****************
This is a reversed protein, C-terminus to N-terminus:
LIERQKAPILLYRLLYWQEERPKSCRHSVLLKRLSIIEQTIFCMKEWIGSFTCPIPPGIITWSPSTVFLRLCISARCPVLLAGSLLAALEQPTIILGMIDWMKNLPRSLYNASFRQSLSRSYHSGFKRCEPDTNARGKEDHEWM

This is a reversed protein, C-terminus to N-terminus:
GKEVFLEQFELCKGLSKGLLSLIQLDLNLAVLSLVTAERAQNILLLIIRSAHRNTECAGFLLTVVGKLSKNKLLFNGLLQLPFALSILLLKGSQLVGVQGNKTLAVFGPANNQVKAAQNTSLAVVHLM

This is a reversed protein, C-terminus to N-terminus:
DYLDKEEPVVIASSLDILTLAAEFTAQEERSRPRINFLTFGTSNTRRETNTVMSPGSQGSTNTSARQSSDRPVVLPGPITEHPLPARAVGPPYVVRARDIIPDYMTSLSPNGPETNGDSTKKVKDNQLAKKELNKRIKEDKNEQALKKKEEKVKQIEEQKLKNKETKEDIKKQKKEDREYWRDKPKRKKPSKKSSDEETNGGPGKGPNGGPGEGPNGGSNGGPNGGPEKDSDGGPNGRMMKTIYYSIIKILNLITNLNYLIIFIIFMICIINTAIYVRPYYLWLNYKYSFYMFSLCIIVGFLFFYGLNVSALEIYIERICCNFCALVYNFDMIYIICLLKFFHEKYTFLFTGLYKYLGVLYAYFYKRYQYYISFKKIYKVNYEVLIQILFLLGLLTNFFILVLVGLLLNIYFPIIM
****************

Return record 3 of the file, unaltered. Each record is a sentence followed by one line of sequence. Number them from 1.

This is a reversed protein, C-terminus to N-terminus:
DYLDKEEPVVIASSLDILTLAAEFTAQEERSRPRINFLTFGTSNTRRETNTVMSPGSQGSTNTSARQSSDRPVVLPGPITEHPLPARAVGPPYVVRARDIIPDYMTSLSPNGPETNGDSTKKVKDNQLAKKELNKRIKEDKNEQALKKKEEKVKQIEEQKLKNKETKEDIKKQKKEDREYWRDKPKRKKPSKKSSDEETNGGPGKGPNGGPGEGPNGGSNGGPNGGPEKDSDGGPNGRMMKTIYYSIIKILNLITNLNYLIIFIIFMICIINTAIYVRPYYLWLNYKYSFYMFSLCIIVGFLFFYGLNVSALEIYIERICCNFCALVYNFDMIYIICLLKFFHEKYTFLFTGLYKYLGVLYAYFYKRYQYYISFKKIYKVNYEVLIQILFLLGLLTNFFILVLVGLLLNIYFPIIM